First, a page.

Saturday, 28 February 2015

London Suburban Catholic Churches 5 - Our Lady of Grace, Charlton

Another South-East London gem, Our Lady of Grace is located in the suburb of Charlton, which developed in the late 19th. Century as London began to expand into previously rural areas. Nearby is the remnant of the old Charlton village, and the Jacobean Charlton House, with its adjoining park. The Valley, home of Charlton Athletic Football Club, is also quite close.

Charlton House

Formerly a diocesan parish, the church is now in the care of the Spiritans (formerly known as the Holy Ghost Fathers), following restructuring in the Archdiocese of Southwark a few years ago. The previous Parish Priest, Fr. Michael Leach is a former Capuchin friar, and an old friend of mine.

Church Interior, looking West
The interior of Our Lady's is beautiful. The Sanctuary was reordered just prior to Vatican II, apparently with the removal of a fussy, and not particularly meritorious, reredos to allow the incorporation of a Calvary and a picture of Our Lady, behind the High Altar, in the manner often seen in Spanish churches.
Church interior, looking East
The fine presbytery is interesting in that it boasts a Blue Plaque, to William Henry Barlow, a Victorian engineer.
Photo of plaque
The Blue Plaque

File:William Henry Barlow High Combe 145 Charlton Road Charlton SE7.jpg
The Presbytery

Wednesday, 25 February 2015

London uburban Catholic Churches 4 - St. Bede's, Clapham Park

Church Entrance

This delightful church will be well-known to many traditional Catholics from the London area, as it was one of the first in the suburbs to cater for those with devotion to the Usus Antiquior Liturgy, and has incorporated regular Traditional Latin Sunday Masses into its life for some considerable time, thanks particularly to the Parish Priest, Fr. Christopher Basden, and the formidable Fr. Andrew Southwell, former Monk and devotee of the Old Rite, as well as various clergy who have served in the parish as visitors over recent years.

Fr. Basden

Fr. Southwell
The church itself is one of some twenty-one, so called 'Ellis boxes', endowed by the benefactress and convert to Catholicism, Miss Frances Ellis (1846-1930) in the early 20th. Century, who stipulated that the churches she funded would be small, simple and Romanesque in style, culminating in very distinctive buildings in various locations across the South-East of England. The full list of these is shown below.

Miss Frances Ellis

  • St. Benet’s, Abbey Wood
  • St. Gertrude’s, South Bermondsey
  • Our Lady of the Rosary, Brixton
  • St. Helen’s, Robsart Street, Brixton
    (since merged with Corpus Christi, Brixton)
  • Holy Cross, Carshalton
  • Holy Cross, Catford
  • Our Lady of Grace, Charlton
  • St. Vincent de Paul, Clapham Common
  • St. Bede’s, Clapham Park
    (Miss Ellis lived next door in the house that is now the presbytery)
  • St. Gregory’s, Earlsfield
    (since replaced)
  • St. William of York, Forest Hill
  • Ss. Philip and James, Herne Hill
  • St. Wilfred’s, Kennington Park
  • St. Bartholomew’s, Streatham/Norbury
  • St. Matthews, West Norwood
  • St. Thomas the Apostle, Nunhead
  • St. James the Great, Peckham Rye
  • St. Francis de Sales & St.Gertrude, Stockwell
  • Ss. Simon & Jude, Streatham Hill
  • Our Lady of the Assumption, Links Road, Tooting
    (since replaced)
  • St. Boniface, Tooting
  • St. Elpheges, Wallington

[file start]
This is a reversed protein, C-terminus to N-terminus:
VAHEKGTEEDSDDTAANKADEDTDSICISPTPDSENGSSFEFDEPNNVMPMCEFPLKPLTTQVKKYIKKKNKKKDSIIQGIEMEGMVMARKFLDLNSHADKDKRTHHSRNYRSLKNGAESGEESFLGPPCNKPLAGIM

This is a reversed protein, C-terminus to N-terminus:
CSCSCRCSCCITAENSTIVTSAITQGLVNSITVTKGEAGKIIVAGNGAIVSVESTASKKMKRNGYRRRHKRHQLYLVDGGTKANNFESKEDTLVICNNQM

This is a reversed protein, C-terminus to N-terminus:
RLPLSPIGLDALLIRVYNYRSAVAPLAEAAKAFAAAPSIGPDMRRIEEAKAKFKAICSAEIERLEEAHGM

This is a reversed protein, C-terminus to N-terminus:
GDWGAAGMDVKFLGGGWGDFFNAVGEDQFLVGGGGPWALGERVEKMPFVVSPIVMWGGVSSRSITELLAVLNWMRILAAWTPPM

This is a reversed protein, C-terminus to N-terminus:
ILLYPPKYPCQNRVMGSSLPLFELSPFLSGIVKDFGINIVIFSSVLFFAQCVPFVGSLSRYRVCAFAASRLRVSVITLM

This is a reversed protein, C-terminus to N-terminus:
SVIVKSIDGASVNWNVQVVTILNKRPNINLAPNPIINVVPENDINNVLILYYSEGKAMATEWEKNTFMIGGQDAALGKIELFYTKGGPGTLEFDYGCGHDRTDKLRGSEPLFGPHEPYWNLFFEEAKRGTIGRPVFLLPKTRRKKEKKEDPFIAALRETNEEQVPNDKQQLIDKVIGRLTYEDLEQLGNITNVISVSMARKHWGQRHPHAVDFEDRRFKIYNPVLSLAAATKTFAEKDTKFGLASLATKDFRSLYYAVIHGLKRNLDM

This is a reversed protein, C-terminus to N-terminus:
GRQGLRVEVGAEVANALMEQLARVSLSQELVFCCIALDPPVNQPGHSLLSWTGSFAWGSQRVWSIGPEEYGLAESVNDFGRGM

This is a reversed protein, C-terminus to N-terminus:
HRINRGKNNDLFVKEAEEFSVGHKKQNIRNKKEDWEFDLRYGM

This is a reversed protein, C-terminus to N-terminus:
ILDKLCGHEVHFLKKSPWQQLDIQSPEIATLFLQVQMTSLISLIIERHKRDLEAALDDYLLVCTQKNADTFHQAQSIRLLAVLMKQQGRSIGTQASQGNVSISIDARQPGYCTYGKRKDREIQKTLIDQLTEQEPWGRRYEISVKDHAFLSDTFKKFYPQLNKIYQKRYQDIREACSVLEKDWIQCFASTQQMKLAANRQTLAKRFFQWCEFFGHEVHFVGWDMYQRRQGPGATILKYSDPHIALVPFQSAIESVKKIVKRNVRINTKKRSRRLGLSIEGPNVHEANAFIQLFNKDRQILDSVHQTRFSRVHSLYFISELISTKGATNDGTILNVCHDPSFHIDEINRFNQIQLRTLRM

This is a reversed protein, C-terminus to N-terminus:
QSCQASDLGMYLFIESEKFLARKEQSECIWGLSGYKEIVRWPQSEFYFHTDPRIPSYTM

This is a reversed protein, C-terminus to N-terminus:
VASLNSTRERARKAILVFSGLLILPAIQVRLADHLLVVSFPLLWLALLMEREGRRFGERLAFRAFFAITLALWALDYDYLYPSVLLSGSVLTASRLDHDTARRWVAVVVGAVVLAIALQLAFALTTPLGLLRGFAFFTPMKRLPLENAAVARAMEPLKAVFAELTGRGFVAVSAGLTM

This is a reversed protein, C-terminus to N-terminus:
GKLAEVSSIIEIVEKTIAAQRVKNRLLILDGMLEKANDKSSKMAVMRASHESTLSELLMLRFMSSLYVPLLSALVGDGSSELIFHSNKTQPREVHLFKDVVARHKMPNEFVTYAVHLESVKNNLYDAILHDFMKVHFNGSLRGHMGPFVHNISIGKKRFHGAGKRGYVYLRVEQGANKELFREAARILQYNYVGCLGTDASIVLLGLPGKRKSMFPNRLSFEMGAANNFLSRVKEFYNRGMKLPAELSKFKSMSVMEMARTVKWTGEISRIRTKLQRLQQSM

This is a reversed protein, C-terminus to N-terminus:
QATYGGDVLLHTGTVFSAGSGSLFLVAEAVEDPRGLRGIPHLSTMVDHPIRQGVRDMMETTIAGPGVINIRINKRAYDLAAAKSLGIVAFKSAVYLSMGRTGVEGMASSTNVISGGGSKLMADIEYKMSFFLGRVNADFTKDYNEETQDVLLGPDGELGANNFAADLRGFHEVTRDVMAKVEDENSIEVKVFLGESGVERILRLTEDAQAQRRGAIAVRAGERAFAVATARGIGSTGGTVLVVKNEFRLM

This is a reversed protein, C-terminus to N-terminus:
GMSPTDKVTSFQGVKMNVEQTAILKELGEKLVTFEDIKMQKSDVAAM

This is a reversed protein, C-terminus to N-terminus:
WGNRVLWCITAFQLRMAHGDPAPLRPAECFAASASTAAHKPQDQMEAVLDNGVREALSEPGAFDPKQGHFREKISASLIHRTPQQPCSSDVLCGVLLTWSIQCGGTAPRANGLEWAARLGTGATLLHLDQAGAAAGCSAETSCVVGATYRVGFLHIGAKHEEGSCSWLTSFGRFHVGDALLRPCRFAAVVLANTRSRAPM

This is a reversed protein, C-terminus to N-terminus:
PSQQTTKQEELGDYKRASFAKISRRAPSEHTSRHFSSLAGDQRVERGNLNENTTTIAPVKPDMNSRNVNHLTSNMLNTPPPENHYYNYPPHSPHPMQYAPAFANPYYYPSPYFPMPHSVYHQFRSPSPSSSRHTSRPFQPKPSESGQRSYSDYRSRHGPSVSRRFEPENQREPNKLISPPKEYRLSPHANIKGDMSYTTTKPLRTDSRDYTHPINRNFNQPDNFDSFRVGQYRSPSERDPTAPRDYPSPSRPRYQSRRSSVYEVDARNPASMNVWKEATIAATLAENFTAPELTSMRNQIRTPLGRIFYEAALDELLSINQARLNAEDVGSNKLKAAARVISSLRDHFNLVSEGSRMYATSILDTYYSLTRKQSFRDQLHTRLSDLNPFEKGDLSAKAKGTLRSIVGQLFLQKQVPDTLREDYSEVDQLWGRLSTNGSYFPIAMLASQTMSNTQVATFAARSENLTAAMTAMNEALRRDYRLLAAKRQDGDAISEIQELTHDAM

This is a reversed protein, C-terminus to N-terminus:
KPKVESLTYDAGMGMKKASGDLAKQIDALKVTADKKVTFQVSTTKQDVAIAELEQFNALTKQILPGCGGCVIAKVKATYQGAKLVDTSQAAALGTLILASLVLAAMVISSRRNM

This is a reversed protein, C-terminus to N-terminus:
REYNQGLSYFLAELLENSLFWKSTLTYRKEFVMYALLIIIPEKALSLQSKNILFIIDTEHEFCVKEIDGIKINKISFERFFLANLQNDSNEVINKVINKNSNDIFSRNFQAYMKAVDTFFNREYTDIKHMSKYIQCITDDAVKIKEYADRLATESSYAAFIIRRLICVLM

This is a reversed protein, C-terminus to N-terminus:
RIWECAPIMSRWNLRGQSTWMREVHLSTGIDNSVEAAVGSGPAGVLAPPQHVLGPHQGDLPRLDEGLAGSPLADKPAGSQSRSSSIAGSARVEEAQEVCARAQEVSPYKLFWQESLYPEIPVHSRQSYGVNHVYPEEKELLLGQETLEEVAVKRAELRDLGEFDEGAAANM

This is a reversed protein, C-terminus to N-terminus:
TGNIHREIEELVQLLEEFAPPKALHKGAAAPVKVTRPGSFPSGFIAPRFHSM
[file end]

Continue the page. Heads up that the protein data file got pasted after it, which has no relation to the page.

(since replaced, the original church now acting as a parish centre adjacent to the new building).

Miss Ellis, in fact, lived in the house adjacent to St. Bede's, and worshipped there regularly.
Church Interior

St. Bede's has a simple exterior, and a light, airy interior with several strikingly beautiful details, emphasised by being small in number and creating high spots in an otherwise plain setting. Sadly, the original Sanctuary was lost due to reordering, but this is more than compensated for by fine Liturgy.

Usus Antiquior Mass at St. Bede's
As well as the Traditional Latin Mass, St. Bedes also has thriving Latin Ameican and African-Caribbean communities, and from time-to-time hosts Masses in the Ethiopian/Eritrean Gheez Rite.

Monday, 23 February 2015

London Suburban Catholic Churches 3 - Our Ladye, Star of the Sea, Greenwich

Another of the most beautiful of South-East London's Churches, in High Gothic style, with some Pugin details, Our Ladye, Star of the Sea lies on the western side of Greenwich park, and its spire is a notable feature of the local skyline.

Nice Sunset over Greenwich Park, featuring the church spire

Sadly, no longer a Parish Church in its own right, Our Ladye's now serves as a chapel-of-ease to St. Joseph's, East Greenwich, although a full compliment of Sunday Masses are still celebrated there.
Church Interior

The Church's Gothic Revival interior includes a most ornate Sanctuary, complete with rood screen, and there are a number of nice details and statuary. This link covers the interior in more detail.
The Rood Screen

Liturgy is Novus Ordo, and tends to feature folk hymns, which aren't quite my preference. This is another church in which I would love to see the Usus Antiquior celebrated, making use of the Sanctuary in the way it was originally intended.

This church does have a significant number of excellent pubs and eateries in the vicinity, as well as the National Maritime Museum, Old Royal Observatory, Cutty Sark, and Greenwich Park. Notable among the hostelries are three on the banks of the Thames, the Trafalgar (very famous, and venue for Cabinet Whitebait Dinners), Yacht (next door to the Trafalgar, this used to serve excellent fish and chips - although I have not been there for a couple of years), and Cutty Sark.
Trafalgar Tavern

The Yacht
Cutty Sark Tavern
Related Posts Plugin for WordPress, Blogger...